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Vendee Globe - The battle will be bitter to the end

by Vendee Globe on 25 Jan 2013
View from onboard Mirabaud - 2012 Vendee Globe © Dominique Wavre
In the Vendee Globe, it is difficult to know for sure what is really happening in the minds of the leading duo. One thing is certain the battle will be bitter to the end. Just over 1200 miles from the finish at Les Sables d'Olonne, the suspense is gripping in the final strait of the seventh edition of the Vendée Globe. On paper yesterday it looked like this morning François Gabart (Macif) in the heart of the Azores archipelago, between the island of Tercera and San Miguel, would begin to charge ahead by reaching first the stronger winds from the southwest to whisk him back at a brisk pace to the Vendée.

Yet it is Armel Le Cléac’h (Banque Populaire) who was the fastest overnight. The skipper of Banque Populaire, remains focused on the most direct route and has managed to claw back the miles he lost yesterday. He is slightly south and is 88 miles behind François Gabart (Macif) in a south-westerly wind of around twenty knots, which is expected to push forward the two skippers until at least La Coruña, Spain. The pressure is on Armel Le Cléac’h (Banque Populaire) to avoid any mistakes and to be vigilant at all times. Two gifted, bright hungry young sailors battle virtually neck and neck. They both have the advantage of being on the ground and experiencing the actual weather conditions. The weather files can only guide us and they don’t always accurately depict the conditions the skippers are enduring. The most accurate way to forecast the weather is to go outside and see if for yourself and of course, that is something only they can do.

The final days of the Vendée Globe are proving to be a nail biting duel between the gifted, ‘Goldenboy’ Gabart and his pretender, a challenger, called ‘The Jackal’ equally talented and famous for his incredible toughness. Like a cat on a hot tin roof the suspense will grip us to the very end.

The Vendée Globe is a dream that is hard to release, especially when man and machine are so close the end of an incredible, arduous journey, worn down by the accumulation of fatigue and miles. Jean-Pierre Dick (Virbac Paprec 3) is experiencing this first hand as he has been sailing now for two days without a keel. With 500 miles until the Azores, he still has a few days to make his choice to abandon the race, or try to reach Les Sables d'Olonne. It is a cruel dilemma and for the moment he holds onto his third place sailing downwind in seas that are relatively manageable. His return the Vendée is dependent on the weather. Can he continue to sail and not capsize? Whatever his decision, it is likely that it will be very difficult to keep his place on the podium despite his noble resistance. Alex Thomson (Hugo Boss) is the faster boat in the last 24 hours, with 350 miles under his belt and this morning sailing seven knots faster than his rival he is now only 90 miles behind Jean-Pierre Dick. In addition to potentially gaining third place on his Farr 2007, he could also complete the course in less than 80 days.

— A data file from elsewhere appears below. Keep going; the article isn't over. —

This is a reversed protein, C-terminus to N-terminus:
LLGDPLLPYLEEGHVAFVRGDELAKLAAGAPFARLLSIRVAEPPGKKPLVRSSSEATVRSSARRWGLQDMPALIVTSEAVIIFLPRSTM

900 miles from Alex Thomson (Hugo Boss), 30 miles to the east of the Fernando de Noronha Archipelago, Jean Le Cam (SynerCiel) is still wrestling with Mike Golding (Gamesa). After a slow and difficult climb up the Brazilian coast, Golding now sits 35 miles behind. Both experienced sailors, they are making just over 15 knots on a direct course towards the equator 250 miles away. In a south-westerly wind of 15 knots, the skipper of SynerCiel should return to the North Atlantic tonight.

A little over 300 miles behind, Swiss sailor, Dominique Wavre (Mirabaud) is back on the direct route. The wind is not very strong just over an average of 11 knots. 160 miles behind, to the west, at the latitude of Salvador de Bahia, the situation is gradually improving for Arnaud Bossières (Akena Verandas), although he is still progressing slowly in a north-easterly wind of 10 knots. Last night he gybed and appears to be staying close to the Brazilian coast.

Further east, 175 miles behind Dominique Wavre, the Spaniard Javier Sanso (Acciona 100% EcoPowered) is experiencing serious problems with his electronics and has three broken weather vanes, key pieces of equipment that provide critical information about the wind strength and direction. He is advancing slowly in a northeast wind of around 8 knots which will soon move to the east, allowing him to slightly accelerate and sail a direct course to the north.

After an impressive gain, Bertrand De Broc (Votre Nom Autour du Monde avec EDM) has slowed considerably this morning, traveling at eight knots and just less than 3000 miles from the leaders. He is caught in an area of no wind before he can turn and head north. Tanguy de Lamotte (Initiatives Cœur) last night reached past the latitude of Rio de Janeiro, and soon should benefit from a 13 knot southeast wind which will help him gain some miles back from Bertrand De Broc. At nearly 4,200 miles behind François Gabart, Alessandro Di Benedetto (Team Plastique) sails with great pain due to his injuries, on the western edge of a high pressure area, off the coast of Buenos Aires (Argentina). The Franco-Italian skipper has lost three downwind sails and will now have to adjust his course to sail with his new sail plan. Let's not forget the painful challenge of moving his equipment from one side of the boat to the other following a tack or a gybe with a broken rib. It’s going to be a long, slow, painful road home for our brave, happy go lucky adventurer. Vendee Globe
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